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World Sleep Day (March 15): Sleep deprivation and CVD

Sleep deprivation is an important public health issue that has received little attention compared to other health risk factors like smoking, heavy alcohol intake, obesity. So says the Centre for Disease Control and Prevention (CDC).

Several studies have shown that poor sleep apart from affecting our mood and performance at work has been linked to development of several chronic diseases such as high blood pressure, obesity, heart attack and diabetes mellitus.

The reasons for sleep deprivation in adults, apart from the sleep disorders which can affect anyone, include mostly lifestyle, referring to our work. I was speaking to a client of mine recently who works in the banking sector. I was alarmed when she told me she wakes up at 4am to get ready for work because she has to beat traffic, and she comes back home by 10pm because of her work and to also avoid traffic. So when I pressed her on how long she sleeps. She said probably 4 hours or less, and she does this every working day. She went on to affirm that most of her colleagues does the same thing, and by the way, who sleeps in this city (Lagos), everybody that does white collar job in this city goes through the same ordeal. Well, don’t be surprised if I tell you she is hypertensive.

Sleep is necessary for good health. During sleep, the body repairs itself, removes toxins from the body and grows necessary tissues for survival. There are two major types of sleep, the rapid eye movement sleep (REM) and the non-rapid eye movement sleep (non-REM). We go through several cycles of stages of both type of sleep in order to get a good rest.

Quoting from the CDC, “People who have short sleep duration are at 1.48 times greater risk of developing and dying of coronary heart disease than controls and 1.15 times more likely to have a stroke. Children who experience short sleep duration are more likely to become obese than those who do not”. The reason for this is that poor sleep alters the autonomic nervous system increasing the stress hormone in your body thereby increasing your heart rate and blood pressure. Poor sleep also leads to increase production of inflammatory agents that promotes atherosclerosis in the blood vessels and modulates the immune system. All these are related to heart disease and other chronic diseases like obesity and diabetes mellitus.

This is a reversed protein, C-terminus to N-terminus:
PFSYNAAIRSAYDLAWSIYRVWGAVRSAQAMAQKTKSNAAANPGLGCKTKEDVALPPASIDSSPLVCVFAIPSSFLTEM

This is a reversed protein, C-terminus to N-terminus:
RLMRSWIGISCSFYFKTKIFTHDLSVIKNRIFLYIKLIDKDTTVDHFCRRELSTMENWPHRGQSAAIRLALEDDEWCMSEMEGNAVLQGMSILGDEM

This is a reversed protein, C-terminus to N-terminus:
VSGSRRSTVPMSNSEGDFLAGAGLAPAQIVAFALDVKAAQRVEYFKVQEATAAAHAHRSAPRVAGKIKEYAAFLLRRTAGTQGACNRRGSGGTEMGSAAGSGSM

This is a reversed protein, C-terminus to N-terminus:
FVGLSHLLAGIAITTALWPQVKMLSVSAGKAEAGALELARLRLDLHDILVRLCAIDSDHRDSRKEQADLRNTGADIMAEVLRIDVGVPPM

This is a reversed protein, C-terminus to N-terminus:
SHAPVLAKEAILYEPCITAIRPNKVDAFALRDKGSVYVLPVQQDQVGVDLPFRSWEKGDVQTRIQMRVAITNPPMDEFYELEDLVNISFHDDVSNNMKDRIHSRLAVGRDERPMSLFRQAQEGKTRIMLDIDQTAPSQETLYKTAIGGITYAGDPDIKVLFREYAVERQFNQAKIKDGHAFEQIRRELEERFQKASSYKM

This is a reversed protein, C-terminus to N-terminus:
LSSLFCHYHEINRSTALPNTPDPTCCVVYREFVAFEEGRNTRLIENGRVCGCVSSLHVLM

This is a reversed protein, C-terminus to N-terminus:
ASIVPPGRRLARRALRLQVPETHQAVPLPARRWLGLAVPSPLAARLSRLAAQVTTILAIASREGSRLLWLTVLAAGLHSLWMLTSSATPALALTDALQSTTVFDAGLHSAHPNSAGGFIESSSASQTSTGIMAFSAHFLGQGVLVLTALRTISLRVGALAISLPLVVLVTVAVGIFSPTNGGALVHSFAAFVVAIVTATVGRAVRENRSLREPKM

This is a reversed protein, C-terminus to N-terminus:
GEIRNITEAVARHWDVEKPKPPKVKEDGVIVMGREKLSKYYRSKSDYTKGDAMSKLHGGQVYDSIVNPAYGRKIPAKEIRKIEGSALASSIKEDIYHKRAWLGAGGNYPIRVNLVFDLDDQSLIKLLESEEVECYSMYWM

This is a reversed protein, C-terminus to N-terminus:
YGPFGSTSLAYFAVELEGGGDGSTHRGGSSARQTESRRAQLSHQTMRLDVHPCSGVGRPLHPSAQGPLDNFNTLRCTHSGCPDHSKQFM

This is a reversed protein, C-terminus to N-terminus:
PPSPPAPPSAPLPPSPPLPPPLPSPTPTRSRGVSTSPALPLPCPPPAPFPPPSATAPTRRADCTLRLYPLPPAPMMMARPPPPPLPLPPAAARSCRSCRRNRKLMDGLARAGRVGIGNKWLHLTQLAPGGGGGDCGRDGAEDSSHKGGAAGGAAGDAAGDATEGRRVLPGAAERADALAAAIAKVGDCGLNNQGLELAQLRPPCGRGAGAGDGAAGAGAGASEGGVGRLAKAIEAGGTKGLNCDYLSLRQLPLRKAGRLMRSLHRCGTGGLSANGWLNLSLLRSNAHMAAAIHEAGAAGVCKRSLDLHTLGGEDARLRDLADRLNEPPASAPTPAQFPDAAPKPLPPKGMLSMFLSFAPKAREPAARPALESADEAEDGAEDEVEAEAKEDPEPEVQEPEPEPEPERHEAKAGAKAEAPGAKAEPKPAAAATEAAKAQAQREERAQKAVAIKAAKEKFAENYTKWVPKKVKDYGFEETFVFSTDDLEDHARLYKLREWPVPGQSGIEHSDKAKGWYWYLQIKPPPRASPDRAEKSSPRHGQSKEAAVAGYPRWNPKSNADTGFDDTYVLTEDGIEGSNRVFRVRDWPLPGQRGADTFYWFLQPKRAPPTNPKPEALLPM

The recommended duration of sleep that is good for a healthy lifestyle is 6 to 8hours in a 24hour period. Less than 6hours is not healthy and duration 9hours or more is also associated with ill health. Tips for good sleep includes having a regular sleeping schedule, keeping the bedroom stress free as much as possible with little distraction, dimming the light prior to sleep, avoiding caffeine and alcohol late at night, avoiding late night eating, and if you must eat something late, consider fruits or drinking yogurt.

About Dr Emeka Okocha

Consultant Cardiologist with interest in preventive cardiology

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